A Bronx Hospital Is Demanding Psychiatrists Come In to Skype Patients

A Bronx Hospital Is Demanding Psychiatrists Come In to Skype Patients

Despite a New York state mandate that companies allow as many employees as possible to work from home, the Montefiore Medical Center, an academic hospital located in the Bronx, is continuing to have “nonessential” workers at the Rose F. Kennedy Children’s Evaluation and Rehabilitation Center (CERC) come into the office, much to the concern of the employees themselves.

Once there, many of the hospital workers, which include developmental pediatricians, psychologists, social workers, and language and occupational therapists, simply connect with patients on the phone or through Skype and other video-conferencing services, because their patients have been told to avoid in-person sessions with them.

“People are so frightened and really angry,” said one employee, who requested anonymity because they feared repercussions at their job. “It’s dangerous. There have been tons of COVID-19 cases everywhere at this point, especially in New York, and there’s a real lack of transparency here. We don’t really know what we’re walking into, even though there are constant reassurances that we’re safe. It doesn’t feel that way.”

CERC informed its employees as recently as March 11 that they were considered part of a “nonessential medical service,” according to internal emails reviewed by VICE. (CERC, one of the many clinics associated with Montefiore, focuses on helping kids with language disorders, behavioral problems, and other disabilities.)

Nevertheless, CERC continued to demand these clinicians go to the office and work at full capacity until March 30, two weeks after Mayor Bill de Blasio closed down the New York City school system. Now, employees are instead forced to commute a few times per week, as opposed to every day. The employee VICE spoke to estimated that this likely affects as many as 150 people.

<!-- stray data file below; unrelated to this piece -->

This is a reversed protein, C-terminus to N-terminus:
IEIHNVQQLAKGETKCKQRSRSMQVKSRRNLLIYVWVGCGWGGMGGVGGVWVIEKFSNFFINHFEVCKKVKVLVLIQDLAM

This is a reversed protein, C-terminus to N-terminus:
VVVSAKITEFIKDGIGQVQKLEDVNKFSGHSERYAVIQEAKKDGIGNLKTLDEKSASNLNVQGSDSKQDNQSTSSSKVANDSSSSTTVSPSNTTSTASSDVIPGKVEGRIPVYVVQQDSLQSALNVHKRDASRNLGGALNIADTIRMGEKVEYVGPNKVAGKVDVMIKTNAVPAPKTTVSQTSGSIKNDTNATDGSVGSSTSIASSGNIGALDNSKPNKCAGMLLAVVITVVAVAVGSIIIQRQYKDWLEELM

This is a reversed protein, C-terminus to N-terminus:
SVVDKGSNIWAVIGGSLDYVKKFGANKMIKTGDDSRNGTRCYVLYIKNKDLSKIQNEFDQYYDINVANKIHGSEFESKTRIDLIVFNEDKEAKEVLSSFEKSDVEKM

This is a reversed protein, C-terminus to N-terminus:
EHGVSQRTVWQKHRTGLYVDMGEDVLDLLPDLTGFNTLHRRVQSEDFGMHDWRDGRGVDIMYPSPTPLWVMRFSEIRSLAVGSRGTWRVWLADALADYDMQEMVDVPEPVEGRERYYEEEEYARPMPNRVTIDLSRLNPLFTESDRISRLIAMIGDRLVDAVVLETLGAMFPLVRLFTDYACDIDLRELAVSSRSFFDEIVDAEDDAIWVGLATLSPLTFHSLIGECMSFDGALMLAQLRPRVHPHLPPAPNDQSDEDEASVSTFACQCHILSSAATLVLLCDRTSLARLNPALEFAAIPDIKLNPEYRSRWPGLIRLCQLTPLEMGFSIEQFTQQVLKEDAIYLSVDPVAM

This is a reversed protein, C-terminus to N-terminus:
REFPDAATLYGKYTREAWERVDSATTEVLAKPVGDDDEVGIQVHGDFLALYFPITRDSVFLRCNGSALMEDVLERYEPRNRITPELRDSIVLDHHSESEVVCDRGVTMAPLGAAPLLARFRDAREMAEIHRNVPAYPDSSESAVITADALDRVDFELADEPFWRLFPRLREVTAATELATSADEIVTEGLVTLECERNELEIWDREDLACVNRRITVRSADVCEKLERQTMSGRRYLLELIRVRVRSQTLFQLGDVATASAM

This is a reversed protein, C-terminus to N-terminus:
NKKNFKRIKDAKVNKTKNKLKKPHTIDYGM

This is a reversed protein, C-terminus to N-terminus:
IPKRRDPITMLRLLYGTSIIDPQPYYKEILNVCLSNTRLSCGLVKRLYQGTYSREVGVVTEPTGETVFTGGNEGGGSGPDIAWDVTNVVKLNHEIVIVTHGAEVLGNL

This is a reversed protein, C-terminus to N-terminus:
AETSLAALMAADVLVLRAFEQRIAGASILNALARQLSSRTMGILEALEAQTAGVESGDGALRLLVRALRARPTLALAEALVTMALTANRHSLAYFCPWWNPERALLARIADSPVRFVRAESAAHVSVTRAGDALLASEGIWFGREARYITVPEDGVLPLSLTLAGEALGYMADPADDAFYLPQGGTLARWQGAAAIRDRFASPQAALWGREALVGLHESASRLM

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The employee worried that they and others could potentially contract the coronavirus or spread it to others, when they simply didn’t need to be leaving their homes to do their jobs.

“It’s absurd,” the employee said. “Therapists are trying to figure out how to deliver therapy virtually all over the world. I understand it’s difficult—I do—but other hospitals are doing that more effectively. We don’t need to be here physically.” (Other New York hospitals, like the Mount Sinai Health System and NYU Langone Medical Center, appear to have been developing work-at-home measures for nonessential employees for close to a month. Montefiore did not respond to multiple requests for comment.)

CERC has asserted in emails that Montefiore is “on top of things” and appropriately responding to the global pandemic. But the center didn’t require its staff to wear masks at work until just last week, according to the employee, and it appeared to react slowly overall to the coronavirus outbreak.

It took until March 23 for the administration at CERC to announce in an email that Montefiore would allow the clinic to operate at “a reduced workforce by 50%,” which permitted “all staff [to] work from home for a portion of each week.” CERC has since taken further precautions, such as temperature checks of employees, and has advised people to wash their hands, avoid touching their faces, and stand at least six feet away from one another, according to an email. (The employee said that it was unclear whether Montefiore or CERC itself was implementing these changes.)

Regardless, nonessential hospital workers are still being asked to travel to work and operate on a staggered schedule—either two or three days out of the work week. There, they isolate themselves in their offices, phones and computers in hand.

“Really, it’s as if I don’t know who is making decisions about my work or life right now,” the employee said. “It’s so mysterious how these choices are even being made.”

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